In comparison, the ice volume flux through the southern gates is much larger (−206 km3 yr−1) because of large exports from Smith Sound and a consistent export of ice from the other southern gates. Consequently, as export from the domain is larger than import, the CAA is a region of net ice production. This result agrees with Agnew et al. (2008).

A main source of simulated ice generation is found within polynya regions. Three main polynyas in the CAA region are Lancaster Sound, Smith Sound (NOW polynya), and Amundsen Gulf (Bathurst polynya). In these regions, ice is continually advected away from the coast or landfast ice, resulting in open water conditions and the formation of replacement ice. Consequently, the total ice fluxes exported from these polynyas are much larger than fluxes of ice leaving the CAA interior, where ice is more likely to be landfast. For example, the flux through northern Smith Sound is −9 km3 yr−1 compared to 170 km3 yr−1 through southern Smith Sound.5 Dey (1981) also found that the polynya regions play a significant role in modifying ice fluxes, and estimated that the ice volume flux into northern Baffin Bay, via Smith, Jones, and Lancaster Sounds, was 655 km3 yr−1. This rate was much larger than the transport through the interior CAA region; his estimated net flux through Robeson Channel, Fram Sound (QEI), and Barrow Strait was 201 km3 yr−1. These results indicate that the main source of ice exported into the Beaufort Sea or Baffin Bay is generated within the nearby polynya regions. Consequently, the choice of gate location is very important in channels that have different ice regimes, such as Smith Sound. Regions where the ice conditions are more homogeneous, such as M’Clure Strait and QEI, are less sensitive to the location of the gates.

Currently, observations are limited to area fluxes as thickness data is unavailable, but volume fluxes are estimated by applying a representational thickness to the observed area flux. The skill of this method is assessed using model results, in which simulated ice volume fluxes can be used to evaluate the ice volume estimated from a representational thickness and the simulated area flux. The method works well when ice thickness and ice direction is consistent (such as the QEI) but does poorly in Amundsen Gulf, where the ice direction commonly reverses and the ice thickness is systematically thicker in the north.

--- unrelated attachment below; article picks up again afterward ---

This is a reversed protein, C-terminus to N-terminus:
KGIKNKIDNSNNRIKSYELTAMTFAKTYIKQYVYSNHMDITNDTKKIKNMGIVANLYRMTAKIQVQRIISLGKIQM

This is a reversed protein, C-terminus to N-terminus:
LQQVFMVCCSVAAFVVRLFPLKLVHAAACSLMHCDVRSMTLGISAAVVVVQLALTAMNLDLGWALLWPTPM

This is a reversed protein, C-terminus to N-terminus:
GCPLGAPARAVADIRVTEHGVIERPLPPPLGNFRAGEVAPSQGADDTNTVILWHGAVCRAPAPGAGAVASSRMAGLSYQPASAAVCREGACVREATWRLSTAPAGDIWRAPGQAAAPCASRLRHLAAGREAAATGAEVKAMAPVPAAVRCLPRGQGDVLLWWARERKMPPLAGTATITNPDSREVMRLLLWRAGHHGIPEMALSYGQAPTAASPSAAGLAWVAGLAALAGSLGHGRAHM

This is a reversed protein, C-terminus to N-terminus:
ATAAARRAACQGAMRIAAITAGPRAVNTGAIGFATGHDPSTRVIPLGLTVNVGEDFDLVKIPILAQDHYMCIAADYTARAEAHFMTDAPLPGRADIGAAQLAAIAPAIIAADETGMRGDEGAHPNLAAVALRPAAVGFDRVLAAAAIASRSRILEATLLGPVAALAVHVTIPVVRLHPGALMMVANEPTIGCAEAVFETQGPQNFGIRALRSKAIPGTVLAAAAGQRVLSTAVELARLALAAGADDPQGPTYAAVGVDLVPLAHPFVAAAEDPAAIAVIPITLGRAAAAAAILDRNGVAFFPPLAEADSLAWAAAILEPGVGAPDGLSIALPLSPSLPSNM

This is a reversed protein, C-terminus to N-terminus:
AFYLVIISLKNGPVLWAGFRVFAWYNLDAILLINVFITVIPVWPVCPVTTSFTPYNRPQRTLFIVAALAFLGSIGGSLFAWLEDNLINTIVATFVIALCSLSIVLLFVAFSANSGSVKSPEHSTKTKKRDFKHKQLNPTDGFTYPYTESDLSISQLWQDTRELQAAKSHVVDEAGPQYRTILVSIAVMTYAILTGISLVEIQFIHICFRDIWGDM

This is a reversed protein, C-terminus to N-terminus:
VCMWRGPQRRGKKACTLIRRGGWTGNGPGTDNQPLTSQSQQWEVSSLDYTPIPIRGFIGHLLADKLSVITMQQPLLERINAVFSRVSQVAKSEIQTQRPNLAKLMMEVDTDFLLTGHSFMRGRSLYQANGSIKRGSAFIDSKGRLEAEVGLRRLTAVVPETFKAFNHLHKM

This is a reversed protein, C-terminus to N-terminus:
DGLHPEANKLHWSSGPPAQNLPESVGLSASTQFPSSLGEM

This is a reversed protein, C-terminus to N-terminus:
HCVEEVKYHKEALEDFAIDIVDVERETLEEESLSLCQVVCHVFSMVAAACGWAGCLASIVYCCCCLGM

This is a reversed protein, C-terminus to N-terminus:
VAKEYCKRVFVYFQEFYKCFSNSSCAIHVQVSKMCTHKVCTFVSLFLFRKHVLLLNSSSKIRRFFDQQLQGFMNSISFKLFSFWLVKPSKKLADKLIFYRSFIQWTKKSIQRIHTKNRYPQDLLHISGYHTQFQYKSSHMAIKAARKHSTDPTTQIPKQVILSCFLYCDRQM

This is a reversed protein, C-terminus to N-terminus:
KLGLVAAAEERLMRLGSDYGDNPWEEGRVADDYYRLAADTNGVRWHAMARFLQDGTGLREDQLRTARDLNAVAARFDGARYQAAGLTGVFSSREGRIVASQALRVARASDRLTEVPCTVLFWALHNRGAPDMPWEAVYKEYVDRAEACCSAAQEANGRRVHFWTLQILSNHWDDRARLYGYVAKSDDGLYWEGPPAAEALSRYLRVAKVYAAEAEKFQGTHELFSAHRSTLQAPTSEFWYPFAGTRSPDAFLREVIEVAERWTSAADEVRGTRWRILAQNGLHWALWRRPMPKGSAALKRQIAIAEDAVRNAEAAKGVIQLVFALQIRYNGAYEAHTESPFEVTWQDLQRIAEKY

Annually averaged fluxes mask the shorter term variability, especially in the southern channels. The daily fluxes throughout the CAA region in the model demonstrate an aspect of high-frequency ice behavior: advective events are sudden and intense, with many reversals in direction and seasonal variability (Fig. 10). In the simulation, the Amundsen Gulf gate has the largest transports and the most seasonal variability: it experiences perennial ice in some summers, but not others, and it is usually mobile during winter, but can be landfast in some years. M’Clure Strait experiences smaller daily transports but has a similar advective pattern (not shown). The ice fluxes through the QEI (shown), Robeson Channel, Jones Sound, and Barrow Strait gates show less variability, as the ice is consistently landfast during winter, while ice at Lancaster Sound gate (shown) remains mobile most years.

2) Comparison to observations

Compared to the observed area fluxes through the northern boundary for 1998–2004 (Kwok 2006; Agnew et al. 2008), the simulated area flux has a similar range of transport and timing of extreme years (Fig. 11). The model captures the import conditions at QEI, export conditions at Amundsen Gulf, and reversals at M’Clure Strait. It also simulates increased export in 1998 (although overestimated) and decreased export in 2000. Observed area fluxes through northern Nares Strait from 1996 to 2002 range from 16 to 48 × 103 km2 yr−1 (Kwok 2005). The simulated flux is near zero; this underestimate is attributed to the coarse wind forcing, which is mostly northward over the channel. In addition, the narrow strait is poorly resolved in the model.